Fear of being alone and social isolation were connected to intimate violence.
Between early and late adolescence, emerging adults face important physical, psychological, and neural changes, as well as negative impacts on social function. Eating disorders can increase a perception of loneliness, defined as a feeling of rejection or isolation by others or the lack of a social partner to lean on and with whom to share activities.
Psychologist Janire Momeñe and researchers in Bilbao, Spain, recently examined the relationship between eating disorder symptoms, fear of loneliness, and intimate partner violence (IPV) among 683 participants (mean age: 21.14 years). According to the journal Partner Abuse (https://www.springerpub.com/partner-abuse.html) and the Association of Domestic Violence Intervention Providers (ADVIP) (https://domesticviolenceintervention.net/), 40% of women and 32% of men report excessive abuse from a partner; 41% of women and 43% of men report coercive abuse. And, according to national samples, 0.2% of men and 4.5% of women have been forced to have sexual intercourse by a partner; 4.1% to 8% of women and 0.5% to 2% of men report at least one instance of being stalked by a partner during their lifetime.
Similarly, according to the ADVIP, psychological victimization among women is significantly associated with poorer occupational and social functioning. Psychological victimization is strongly associated with symptoms of depression and suicidal ideation, anxiety, self-reported fear, and increased perceived stress, insomnia, and poor self-esteem. Psychological victimization is at least as strongly related as is physical victimization to depression, posttraumatic stress disorder (PTSD), and alcohol use as is physical victimization. The effects of psychological victimization remain even after accounting for the effects of physical victimization.
A study examining IVP and EDs
Dr. Momeñe and colleagues proposed that items on the EDI-2 would be linked to IPV, and that this relationship would be at least partly explained by social withdrawal and fear of loneliness.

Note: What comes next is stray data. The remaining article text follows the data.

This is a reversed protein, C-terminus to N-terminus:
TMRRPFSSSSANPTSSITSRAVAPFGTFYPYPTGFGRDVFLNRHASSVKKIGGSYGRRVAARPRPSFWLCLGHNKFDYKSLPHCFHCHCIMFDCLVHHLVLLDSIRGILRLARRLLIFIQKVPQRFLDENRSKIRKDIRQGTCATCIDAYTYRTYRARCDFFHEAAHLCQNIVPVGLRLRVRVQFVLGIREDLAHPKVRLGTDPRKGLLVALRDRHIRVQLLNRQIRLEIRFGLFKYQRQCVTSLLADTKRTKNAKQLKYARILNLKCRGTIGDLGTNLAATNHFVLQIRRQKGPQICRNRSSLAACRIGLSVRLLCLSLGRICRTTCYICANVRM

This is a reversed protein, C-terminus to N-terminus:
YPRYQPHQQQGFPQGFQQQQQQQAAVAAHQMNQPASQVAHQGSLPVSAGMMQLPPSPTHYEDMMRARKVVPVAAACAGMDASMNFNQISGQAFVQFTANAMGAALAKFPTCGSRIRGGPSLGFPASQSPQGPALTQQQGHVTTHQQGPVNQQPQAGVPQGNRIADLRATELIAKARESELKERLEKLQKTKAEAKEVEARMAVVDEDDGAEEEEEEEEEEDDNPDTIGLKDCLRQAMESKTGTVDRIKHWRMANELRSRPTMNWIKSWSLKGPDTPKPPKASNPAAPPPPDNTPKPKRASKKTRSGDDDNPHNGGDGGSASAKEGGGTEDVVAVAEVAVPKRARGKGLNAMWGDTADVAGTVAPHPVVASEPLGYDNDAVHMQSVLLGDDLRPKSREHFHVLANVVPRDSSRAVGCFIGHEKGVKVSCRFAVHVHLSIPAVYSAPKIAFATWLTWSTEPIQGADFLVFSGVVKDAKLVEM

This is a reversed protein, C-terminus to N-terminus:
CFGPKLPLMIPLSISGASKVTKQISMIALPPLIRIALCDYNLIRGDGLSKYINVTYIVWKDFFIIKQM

The cross-sectional survey included 683 emerging Spanish adults. Participants were mostly students (80%), with an average age of 21 years (78% female, 22% male). Nineteen percent were workers; the remaining participants (0.6%) were unemployed.
The participants completed a number of questionnaires, including the Eating Disorders Inventory-2 (EDI-2). Fear of loneliness was assessed with the Fear of Loneliness scale from the Emotional Dependency Questionnaire (EDQ). Social avoidance was registered with the Coping Strategies Inventory (Cog Ther Res. 1989. 13:343). Received violence was measured with the Violence Received, Exercised and Perceived in Youth and Adolescent Dating Relationships scale. This questionnaire includes 28 items, including five violence subscales and three aspects of violence–received, exerted, and perceived.
A relationship between EDs and IPV
Fear of loneliness and social withdrawal significantly correlated with all test variables. The study’s results underscored the relationships between eating disorders and IPV, and suggest that we should be examining loneliness and social withdrawal as potentially important causative factors in IPV. The authors noted that childhood abuse is also highly related to both EDs and future IPV, offering one more explanation for the connection.